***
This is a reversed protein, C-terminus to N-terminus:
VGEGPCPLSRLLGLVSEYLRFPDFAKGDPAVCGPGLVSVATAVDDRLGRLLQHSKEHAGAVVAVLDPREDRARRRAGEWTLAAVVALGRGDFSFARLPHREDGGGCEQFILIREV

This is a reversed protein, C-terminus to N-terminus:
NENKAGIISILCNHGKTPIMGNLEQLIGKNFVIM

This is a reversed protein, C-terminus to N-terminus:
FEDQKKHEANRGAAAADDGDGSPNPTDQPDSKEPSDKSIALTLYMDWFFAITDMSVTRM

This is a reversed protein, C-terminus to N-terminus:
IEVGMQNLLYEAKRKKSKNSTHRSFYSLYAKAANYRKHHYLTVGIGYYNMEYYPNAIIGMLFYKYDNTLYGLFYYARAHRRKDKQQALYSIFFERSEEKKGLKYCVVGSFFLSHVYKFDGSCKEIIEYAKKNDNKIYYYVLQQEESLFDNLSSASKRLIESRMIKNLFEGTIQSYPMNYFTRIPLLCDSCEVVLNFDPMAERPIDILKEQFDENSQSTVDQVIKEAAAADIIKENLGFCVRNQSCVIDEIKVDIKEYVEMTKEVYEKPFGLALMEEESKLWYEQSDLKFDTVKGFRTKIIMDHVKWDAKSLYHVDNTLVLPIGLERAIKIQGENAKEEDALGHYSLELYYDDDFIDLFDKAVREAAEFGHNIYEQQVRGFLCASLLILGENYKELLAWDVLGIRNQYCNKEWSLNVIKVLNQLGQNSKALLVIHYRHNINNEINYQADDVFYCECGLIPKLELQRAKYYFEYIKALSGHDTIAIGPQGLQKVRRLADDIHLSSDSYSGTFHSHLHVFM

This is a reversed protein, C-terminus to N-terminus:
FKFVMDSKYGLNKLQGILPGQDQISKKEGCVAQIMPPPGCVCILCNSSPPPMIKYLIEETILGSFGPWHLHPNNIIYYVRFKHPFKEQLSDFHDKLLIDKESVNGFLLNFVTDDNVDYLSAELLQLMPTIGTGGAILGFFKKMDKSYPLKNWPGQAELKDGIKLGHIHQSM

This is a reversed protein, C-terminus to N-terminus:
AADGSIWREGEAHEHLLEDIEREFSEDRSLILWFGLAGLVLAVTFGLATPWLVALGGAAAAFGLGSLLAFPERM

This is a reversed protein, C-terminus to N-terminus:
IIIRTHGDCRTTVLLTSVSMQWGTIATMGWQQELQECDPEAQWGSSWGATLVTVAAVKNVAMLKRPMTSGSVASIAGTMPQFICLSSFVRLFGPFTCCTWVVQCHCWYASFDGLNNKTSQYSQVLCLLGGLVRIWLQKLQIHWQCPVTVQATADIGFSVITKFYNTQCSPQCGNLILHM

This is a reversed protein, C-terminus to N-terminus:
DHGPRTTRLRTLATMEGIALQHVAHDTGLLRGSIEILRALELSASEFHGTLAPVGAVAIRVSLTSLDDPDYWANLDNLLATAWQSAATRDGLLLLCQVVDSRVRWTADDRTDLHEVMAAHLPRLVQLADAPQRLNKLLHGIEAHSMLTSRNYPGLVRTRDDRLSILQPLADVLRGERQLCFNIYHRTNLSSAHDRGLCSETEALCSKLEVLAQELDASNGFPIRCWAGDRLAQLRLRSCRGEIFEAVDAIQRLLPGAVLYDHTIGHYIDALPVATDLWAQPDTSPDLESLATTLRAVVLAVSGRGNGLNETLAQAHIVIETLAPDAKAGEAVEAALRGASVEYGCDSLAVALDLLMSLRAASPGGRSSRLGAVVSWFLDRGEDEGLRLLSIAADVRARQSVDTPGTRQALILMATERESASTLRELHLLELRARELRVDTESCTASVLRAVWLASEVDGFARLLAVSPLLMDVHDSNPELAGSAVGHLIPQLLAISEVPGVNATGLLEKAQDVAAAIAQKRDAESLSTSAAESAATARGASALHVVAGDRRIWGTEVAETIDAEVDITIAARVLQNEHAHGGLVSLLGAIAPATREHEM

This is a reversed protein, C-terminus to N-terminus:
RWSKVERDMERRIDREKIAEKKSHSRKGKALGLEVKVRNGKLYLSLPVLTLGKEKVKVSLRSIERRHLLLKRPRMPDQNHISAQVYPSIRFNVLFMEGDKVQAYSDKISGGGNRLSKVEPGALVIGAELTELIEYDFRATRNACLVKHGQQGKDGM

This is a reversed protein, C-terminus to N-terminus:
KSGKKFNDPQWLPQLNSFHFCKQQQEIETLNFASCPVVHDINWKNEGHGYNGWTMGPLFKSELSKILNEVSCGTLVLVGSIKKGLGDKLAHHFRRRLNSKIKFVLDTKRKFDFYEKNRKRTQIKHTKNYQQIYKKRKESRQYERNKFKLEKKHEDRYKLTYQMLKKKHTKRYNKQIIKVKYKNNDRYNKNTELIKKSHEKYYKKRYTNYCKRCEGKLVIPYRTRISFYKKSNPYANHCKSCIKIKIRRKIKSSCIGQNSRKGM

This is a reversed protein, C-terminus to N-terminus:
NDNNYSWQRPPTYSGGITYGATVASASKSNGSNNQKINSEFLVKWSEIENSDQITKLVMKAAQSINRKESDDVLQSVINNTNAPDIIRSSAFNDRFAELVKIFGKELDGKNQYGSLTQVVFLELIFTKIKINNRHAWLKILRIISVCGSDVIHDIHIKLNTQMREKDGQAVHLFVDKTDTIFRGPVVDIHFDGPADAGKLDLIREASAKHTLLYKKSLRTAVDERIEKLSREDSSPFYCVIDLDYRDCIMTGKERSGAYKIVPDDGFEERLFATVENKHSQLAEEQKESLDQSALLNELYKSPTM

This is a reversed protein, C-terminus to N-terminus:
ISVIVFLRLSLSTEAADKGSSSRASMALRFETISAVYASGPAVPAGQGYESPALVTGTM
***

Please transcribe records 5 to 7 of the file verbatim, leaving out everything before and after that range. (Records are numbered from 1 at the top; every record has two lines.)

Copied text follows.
This is a reversed protein, C-terminus to N-terminus:
FKFVMDSKYGLNKLQGILPGQDQISKKEGCVAQIMPPPGCVCILCNSSPPPMIKYLIEETILGSFGPWHLHPNNIIYYVRFKHPFKEQLSDFHDKLLIDKESVNGFLLNFVTDDNVDYLSAELLQLMPTIGTGGAILGFFKKMDKSYPLKNWPGQAELKDGIKLGHIHQSM

This is a reversed protein, C-terminus to N-terminus:
AADGSIWREGEAHEHLLEDIEREFSEDRSLILWFGLAGLVLAVTFGLATPWLVALGGAAAAFGLGSLLAFPERM

This is a reversed protein, C-terminus to N-terminus:
IIIRTHGDCRTTVLLTSVSMQWGTIATMGWQQELQECDPEAQWGSSWGATLVTVAAVKNVAMLKRPMTSGSVASIAGTMPQFICLSSFVRLFGPFTCCTWVVQCHCWYASFDGLNNKTSQYSQVLCLLGGLVRIWLQKLQIHWQCPVTVQATADIGFSVITKFYNTQCSPQCGNLILHM